- The Washington Times
Monday, May 30, 2022

Simply by being in the state of Maryland, the success of the Terrapins’ lacrosse programs is sometimes assumed.

Maryland is considered one of the top hotbeds in lacrosse recruiting, and College Park’s proximity to Howard, Montgomery and Anne Arundel counties — among others — gives the Terrapins a leg up on garnering the top talent in central Maryland. 


“Kids want to go someplace where lacrosse is important,” Maryland men’s lacrosse coach John Tillman said during his team’s media day before the NCAA Final Four. “You’re going to get great crowds here and play great schedules. It’s a little different than at some of the other schools. Almost everybody in our state knows what lacrosse is.”

But, of course, success is far from guaranteed, especially in the highly competitive NCAA Tournament. The Terrapin men are well aware of that challenge, losing in five championship games between 2011 and 2021.

On Monday, though, Tillman and Maryland completed an undefeated season, defeating Cornell 9-7 to win its fourth NCAA title and second in the last six years.  The Terrapins (18-0) set an NCAA record for most wins in a season without a loss, becoming the first undefeated team since Virginia in 2006. Maryland is 33-1 in the last two seasons, with the lone loss coming in the 2021 championship against the Cavaliers.

“All I wanted to do was see these kids not crying this year,” Maryland coach John Tillman said Monday in reference to last season’s title game. “Last year to see the tears, I feel so bad for guys like Nick Grill or Jared Bernhardt and all the seniors last year that didn’t get this chance. Our guys were focused all year long and I give them a lot of credit.”

Seventeen of the Terrapins’ 48 players are Maryland natives. The most important among them is Boys Latin graduate Logan Wisnauskas, a fifth-year senior who is one of the top players in the nation. Wisnauskas, the No. 1 overall pick in the 2022 Premier Lacrosse League Draft, ranked second in the country with 3.44 goals per game prior to the Final Four and helped lead the Terrapins with two goals and two assists in the championship game. He became the first Terrapin to record 100 points in a season, breaking Bernhardt’s record of 99 last season.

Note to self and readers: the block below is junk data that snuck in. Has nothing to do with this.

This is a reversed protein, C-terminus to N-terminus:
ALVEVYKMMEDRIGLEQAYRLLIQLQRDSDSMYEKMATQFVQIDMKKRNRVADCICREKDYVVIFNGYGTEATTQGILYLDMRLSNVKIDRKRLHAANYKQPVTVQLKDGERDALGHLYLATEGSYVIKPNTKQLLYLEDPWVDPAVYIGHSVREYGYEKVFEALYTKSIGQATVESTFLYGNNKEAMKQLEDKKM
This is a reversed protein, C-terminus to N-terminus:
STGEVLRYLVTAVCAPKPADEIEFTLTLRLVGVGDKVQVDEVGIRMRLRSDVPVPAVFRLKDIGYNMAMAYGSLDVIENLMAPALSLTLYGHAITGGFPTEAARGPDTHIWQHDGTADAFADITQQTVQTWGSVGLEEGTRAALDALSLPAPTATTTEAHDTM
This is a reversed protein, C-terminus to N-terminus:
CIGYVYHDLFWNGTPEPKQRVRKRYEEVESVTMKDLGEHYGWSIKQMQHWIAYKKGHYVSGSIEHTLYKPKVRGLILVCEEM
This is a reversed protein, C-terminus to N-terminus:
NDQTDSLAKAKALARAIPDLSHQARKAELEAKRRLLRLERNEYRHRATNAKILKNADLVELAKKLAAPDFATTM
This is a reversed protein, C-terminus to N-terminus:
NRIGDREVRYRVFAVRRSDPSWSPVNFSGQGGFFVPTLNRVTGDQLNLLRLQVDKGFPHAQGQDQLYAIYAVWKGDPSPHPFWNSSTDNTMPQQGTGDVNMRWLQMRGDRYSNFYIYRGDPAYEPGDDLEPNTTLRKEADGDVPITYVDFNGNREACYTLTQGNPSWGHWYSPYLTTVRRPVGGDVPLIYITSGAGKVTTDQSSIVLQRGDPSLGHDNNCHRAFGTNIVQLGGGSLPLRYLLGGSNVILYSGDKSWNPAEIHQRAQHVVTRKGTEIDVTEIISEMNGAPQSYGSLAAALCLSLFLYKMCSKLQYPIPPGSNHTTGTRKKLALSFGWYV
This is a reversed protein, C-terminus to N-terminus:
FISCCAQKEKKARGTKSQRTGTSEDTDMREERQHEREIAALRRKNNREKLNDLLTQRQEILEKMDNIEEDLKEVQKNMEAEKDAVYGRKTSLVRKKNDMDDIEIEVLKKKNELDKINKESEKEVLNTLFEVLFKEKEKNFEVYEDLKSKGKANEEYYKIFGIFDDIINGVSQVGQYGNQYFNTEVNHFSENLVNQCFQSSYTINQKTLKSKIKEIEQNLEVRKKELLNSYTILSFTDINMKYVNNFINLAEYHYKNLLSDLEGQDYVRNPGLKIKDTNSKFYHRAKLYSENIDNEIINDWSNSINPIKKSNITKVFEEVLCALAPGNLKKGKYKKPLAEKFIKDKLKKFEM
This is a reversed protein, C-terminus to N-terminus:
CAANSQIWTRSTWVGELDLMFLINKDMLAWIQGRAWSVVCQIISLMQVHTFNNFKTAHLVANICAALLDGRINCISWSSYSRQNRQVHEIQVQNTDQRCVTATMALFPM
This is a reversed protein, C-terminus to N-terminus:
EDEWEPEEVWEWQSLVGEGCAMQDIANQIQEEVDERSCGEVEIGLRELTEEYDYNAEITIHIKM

But the key to the Terrapins’ national title is more about Tillman’s out-of-state recruiting than his ability to convince in-state players to stay home. Nearly 75% of Maryland’s goals and assists this season came from out-of-state players, including the game-high five points that San Diego, California, native Anthony DeMaio collected in the title game. 

“If you look at a lot of the big schools, they’re in areas where not every high school has lacrosse,” Tillman said. “This state, almost everybody has it. It’s part of the history of this state, part of the culture. It’s special that what you’re passionate about, everybody on campus knows what it is. … It is unique, and for us we’ve attracted a lot of kids from out of the state. It has helped us for kids outside the state, as well as kids in state.”

The women’s team, meanwhile, also has a large contingent of Maryland-based players, as 22 of coach Cathy Reese’s 36 players are home grown. 

When Abby Bosco was growing up in New York, she looked at Maryland as the pinnacle of women’s lacrosse. After spending four years at Penn, Bosco transferred to College Park for her final season. 

“My middle and high school days were when Maryland was winning all these national championships,” Bosco said. “As a little girl, you want to go to Maryland. If you’re going to Maryland, you’re one of the best players in the country.”

Unlike the men, though, the Terrapin women didn’t have the same success in the Final Four — their 28th appearance in history — after allowing four consecutive goals in the final minutes to fall to Boston College in the semifinals.

Despite the women losing, this year’s Final Four was the ninth time in the last 12 years that both Terrapin programs were in the semifinals together.

While the men’s team won a national title in 2017, the ultimate crown has been elusive for Tillman’s squad. The Terrapins lost in the championship game five times in the span of 10 completed seasons — 2011, 2012, 2015, 2016 and 2021. 

The top-seeded Terrapins got over the hump in this year’s title despite a late run by Cornell. Wisnauskas, DeMaio and Kyle Long spearheaded Maryland’s No. 1 scoring offense to give the Terrapins a 9-2 lead, while Logan McNaney and the defense stymied No. 7 Cornell’s attack that surged late. 

DeMaio led all players with four goals and added an assist, and Long added three helpers on top of Wisnauskas’ four-point performance. McNaney saved 17 of the 24 shots sent his way and kept the Big Red at bay in the final two quarters, preventing a comeback as Maryland’s attack went cold and didn’t score in the final 26:55 of the contest. 

“(McNaney) was great,” Tillman told ESPN after the win. “We needed him today. We were not great offensively.”

Wisnauskas scored his 60th goal of the season, while the Terrapins’ final score put them at 204 assists for the year to break Albany’s NCAA record of 203 set in 2015. 

• Jacob Calvin Meyer can be reached at jmeyer@washingtontimes.com.


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